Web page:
7 alternatives to Microsoft Teams
Ever since Microsoft launched Teams as a chat tool within the Office 365 platform in 2017, it has rapidly expanded both its functionality and user base. Microsoft Teams is now considered one of the top tools for digital communication and collaboration, but it’s far from the only option.
If your team doesn’t use the Microsoft product suite or wants to try something else, there are plenty of other platforms that offer the tools you need to stay connected. Here are the top five Microsoft Teams alternatives for enterprises.
Note: The pros and cons of each alternative are based on user comments from the third-party review site TrustRadius.
What is Microsoft Teams?
Microsoft Teams is a communication and collaboration tool used by consumers, small and medium-sized businesses, large enterprises, and educational institutions to connect and stay in touch. While it’s best known as a videoconferencing tool, it can also be used for
- Chat and voice calling
- Private team spaces
- Digital whiteboarding
- File sharing
Of course it also integrates with other Microsoft products. But if your team doesn’t use the Microsoft product suite or just wants to try a different tool, there are plenty of other platforms that offer the features you need to stay connected. Keep reading to learn more about the top Microsoft Teams alternatives.
There’s no doubt that Slack — a business communication tool used to keep teams connected — is the top Microsoft Teams alternative. In fact, Microsoft Teams was largely created as a direct competitor to Slack, which Microsoft reportedly considered buying for $8 billion before deciding to clone its functionality with Teams.
Slack has all the major functionality you expect from Teams, such as video calls, screen sharing, and file sharing. One of its key features is the ability to create customized channels to suit the needs of your business, whether for specific client projects, internal initiatives, company event planning, or just for fun.
“Aside from a few features, the crossover is almost exact,” says Kevin Senior, managing director at Glasscubes, a software suite for remote teams that compliments platforms like Slack and Teams with additional functionality.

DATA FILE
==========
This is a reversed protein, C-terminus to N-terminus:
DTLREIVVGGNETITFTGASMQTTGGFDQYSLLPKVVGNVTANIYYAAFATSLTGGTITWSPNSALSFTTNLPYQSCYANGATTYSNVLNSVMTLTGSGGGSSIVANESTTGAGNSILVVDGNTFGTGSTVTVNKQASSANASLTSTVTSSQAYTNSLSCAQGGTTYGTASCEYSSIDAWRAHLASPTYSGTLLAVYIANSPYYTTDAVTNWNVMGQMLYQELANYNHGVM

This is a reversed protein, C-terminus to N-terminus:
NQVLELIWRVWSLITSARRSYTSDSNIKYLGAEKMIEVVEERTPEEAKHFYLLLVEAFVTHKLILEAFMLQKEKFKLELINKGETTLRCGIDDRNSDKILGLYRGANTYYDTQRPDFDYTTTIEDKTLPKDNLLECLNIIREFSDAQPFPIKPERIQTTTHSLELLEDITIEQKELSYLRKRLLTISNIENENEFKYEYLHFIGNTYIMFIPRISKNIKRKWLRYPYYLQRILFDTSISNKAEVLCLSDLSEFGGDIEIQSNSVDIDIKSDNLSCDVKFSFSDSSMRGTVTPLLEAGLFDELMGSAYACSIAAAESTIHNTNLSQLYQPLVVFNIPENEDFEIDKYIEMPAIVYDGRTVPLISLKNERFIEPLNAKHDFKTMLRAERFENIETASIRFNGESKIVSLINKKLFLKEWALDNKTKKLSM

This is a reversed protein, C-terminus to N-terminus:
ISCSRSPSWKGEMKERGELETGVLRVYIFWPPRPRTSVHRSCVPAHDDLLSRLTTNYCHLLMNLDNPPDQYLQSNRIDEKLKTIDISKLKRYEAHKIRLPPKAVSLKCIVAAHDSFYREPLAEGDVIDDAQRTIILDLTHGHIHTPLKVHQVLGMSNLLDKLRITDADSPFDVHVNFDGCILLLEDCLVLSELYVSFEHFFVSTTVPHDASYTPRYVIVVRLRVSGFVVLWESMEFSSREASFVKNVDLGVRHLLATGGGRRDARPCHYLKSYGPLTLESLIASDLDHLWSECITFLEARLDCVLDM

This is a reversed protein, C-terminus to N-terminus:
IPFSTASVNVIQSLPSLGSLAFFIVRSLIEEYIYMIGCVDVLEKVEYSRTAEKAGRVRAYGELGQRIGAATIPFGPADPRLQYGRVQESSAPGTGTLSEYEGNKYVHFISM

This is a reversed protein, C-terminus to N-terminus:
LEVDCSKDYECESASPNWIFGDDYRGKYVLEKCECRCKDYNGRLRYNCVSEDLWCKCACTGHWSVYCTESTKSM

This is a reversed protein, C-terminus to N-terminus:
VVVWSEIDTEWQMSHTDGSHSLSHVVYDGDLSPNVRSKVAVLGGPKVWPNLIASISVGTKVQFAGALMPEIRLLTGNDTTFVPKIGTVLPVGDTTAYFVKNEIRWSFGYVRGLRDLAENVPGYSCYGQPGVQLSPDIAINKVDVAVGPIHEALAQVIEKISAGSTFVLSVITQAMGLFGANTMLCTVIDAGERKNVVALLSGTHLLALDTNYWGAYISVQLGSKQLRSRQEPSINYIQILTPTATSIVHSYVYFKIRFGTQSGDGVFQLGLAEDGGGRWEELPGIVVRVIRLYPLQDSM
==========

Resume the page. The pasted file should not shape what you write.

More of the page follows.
The success of Slack caused the real-time communication and collaboration space to take off, and Slack retains a first-mover advantage. “Slack has such a foothold that if corporate teams are looking for a chat tool, they’re probably going to choose Slack,” says Senior.
Slack has all the major functionality you expect from Teams, such as real-time messaging broken into channels, video calls, screen sharing, and file sharing. “Aside from a few features, the crossover is almost exact,” says Senior.
On top of its powerful features, Slack’s real strength is its simplicity and fun user experience, which make it easy to set up and enjoyable to use, according to Senior. “It can be easily rolled out to a small team quickly, and it’s very intuitive to use — more so than Teams.”
If you’re concerned about connecting your workflows, Slack has you covered. With 2,000+ apps, Slack has the largest integration ecosystem of any chat platform (although Teams is quickly catching up).
- Customizable chat channels
- Cross-company chatting
- Call-like huddles for quick, ad-hoc meetings
- Media sharing
- Integrations with over 2,400 business apps
- Emojis allow users to express themselves.
- There are many integrations.
- Huddles make it easy to meet quickly, especially for remote or hybrid teams.
- Group chat size is limited.
- It can sometimes be difficult to open a new workspace on the app.
- The user interface sometimes goes blank and you’re forced to refresh the page.
Slack’s free plan limits users to one-on-one video calls, 10 integrations, and access to 10,000 messages. Paid plans begin at $8.75 per month, per user ($7.25 when paid annually).
If you are already using Slack and looking for other options, check out Slack alternatives article.
2. Google Workspace
Google Workspace (formerly Google G Suite) is a collection of productivity and collaboration tools, including Gmail, Docs, Sheets, Slides, Calendar, Drive, Chat, and Meet. These tools are very similar to the Microsoft product suite as you can create documents, spreadsheets, presentations, and more.
If your team uses Google Workspace for email and document management, you can replicate most of the functionality of Microsoft Teams by using Google tools already at your disposal. You can have individual and group chats with Google Chat (formerly Hangouts Chat), jump onto video calls with Meet, manage documents in Drive, and collaborate on documents within Docs. Of course, Mail is the hub for all email communications.
- Video and voice conferencing
- Team messaging